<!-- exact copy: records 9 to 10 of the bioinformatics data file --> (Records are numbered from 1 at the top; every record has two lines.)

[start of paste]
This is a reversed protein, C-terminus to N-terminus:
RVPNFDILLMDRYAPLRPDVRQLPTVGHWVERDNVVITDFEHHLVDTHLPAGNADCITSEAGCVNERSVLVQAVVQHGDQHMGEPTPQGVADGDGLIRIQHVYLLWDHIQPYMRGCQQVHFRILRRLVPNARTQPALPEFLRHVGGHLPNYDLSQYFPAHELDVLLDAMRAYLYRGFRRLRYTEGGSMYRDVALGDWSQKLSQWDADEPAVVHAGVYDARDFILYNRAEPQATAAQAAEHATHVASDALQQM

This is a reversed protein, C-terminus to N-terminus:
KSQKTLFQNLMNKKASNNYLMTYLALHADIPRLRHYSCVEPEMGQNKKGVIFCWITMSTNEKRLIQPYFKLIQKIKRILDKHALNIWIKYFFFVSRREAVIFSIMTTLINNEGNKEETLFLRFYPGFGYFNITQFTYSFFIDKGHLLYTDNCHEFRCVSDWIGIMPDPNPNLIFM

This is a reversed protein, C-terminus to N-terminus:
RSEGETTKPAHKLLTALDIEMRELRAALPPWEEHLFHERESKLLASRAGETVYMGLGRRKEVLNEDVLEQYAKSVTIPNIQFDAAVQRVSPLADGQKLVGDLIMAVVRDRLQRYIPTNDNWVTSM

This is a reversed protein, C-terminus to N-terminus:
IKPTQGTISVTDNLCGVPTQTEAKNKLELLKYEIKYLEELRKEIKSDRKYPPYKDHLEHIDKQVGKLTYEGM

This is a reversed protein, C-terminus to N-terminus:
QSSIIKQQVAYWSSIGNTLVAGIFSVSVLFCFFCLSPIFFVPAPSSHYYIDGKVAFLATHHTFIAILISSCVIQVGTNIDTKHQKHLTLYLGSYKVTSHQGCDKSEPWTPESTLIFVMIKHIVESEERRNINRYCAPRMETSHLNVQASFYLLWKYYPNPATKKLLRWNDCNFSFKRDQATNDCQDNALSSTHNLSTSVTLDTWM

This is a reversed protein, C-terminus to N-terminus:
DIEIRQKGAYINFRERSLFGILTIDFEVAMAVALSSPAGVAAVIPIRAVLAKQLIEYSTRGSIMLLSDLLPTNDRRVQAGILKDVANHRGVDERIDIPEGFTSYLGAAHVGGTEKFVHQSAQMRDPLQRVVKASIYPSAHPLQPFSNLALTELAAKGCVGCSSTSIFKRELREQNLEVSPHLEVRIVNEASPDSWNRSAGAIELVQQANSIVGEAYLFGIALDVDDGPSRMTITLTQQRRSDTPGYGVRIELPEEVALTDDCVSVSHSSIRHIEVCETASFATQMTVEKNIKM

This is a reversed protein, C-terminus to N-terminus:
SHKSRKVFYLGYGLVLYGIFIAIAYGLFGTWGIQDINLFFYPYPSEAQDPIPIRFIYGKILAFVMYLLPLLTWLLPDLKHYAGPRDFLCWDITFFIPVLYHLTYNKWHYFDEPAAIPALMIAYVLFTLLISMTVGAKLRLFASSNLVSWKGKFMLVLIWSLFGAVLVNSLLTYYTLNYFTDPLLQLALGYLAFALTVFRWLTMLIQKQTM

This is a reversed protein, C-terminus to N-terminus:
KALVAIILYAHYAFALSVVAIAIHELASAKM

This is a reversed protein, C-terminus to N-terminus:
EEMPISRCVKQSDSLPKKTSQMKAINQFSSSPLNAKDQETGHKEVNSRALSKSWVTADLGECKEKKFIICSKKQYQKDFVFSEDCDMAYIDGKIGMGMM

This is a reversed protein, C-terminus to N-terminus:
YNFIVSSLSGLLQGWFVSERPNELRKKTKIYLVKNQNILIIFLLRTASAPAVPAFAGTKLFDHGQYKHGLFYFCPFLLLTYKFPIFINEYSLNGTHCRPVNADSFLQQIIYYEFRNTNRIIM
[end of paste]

This is a reversed protein, C-terminus to N-terminus:
EEMPISRCVKQSDSLPKKTSQMKAINQFSSSPLNAKDQETGHKEVNSRALSKSWVTADLGECKEKKFIICSKKQYQKDFVFSEDCDMAYIDGKIGMGMM

This is a reversed protein, C-terminus to N-terminus:
YNFIVSSLSGLLQGWFVSERPNELRKKTKIYLVKNQNILIIFLLRTASAPAVPAFAGTKLFDHGQYKHGLFYFCPFLLLTYKFPIFINEYSLNGTHCRPVNADSFLQQIIYYEFRNTNRIIM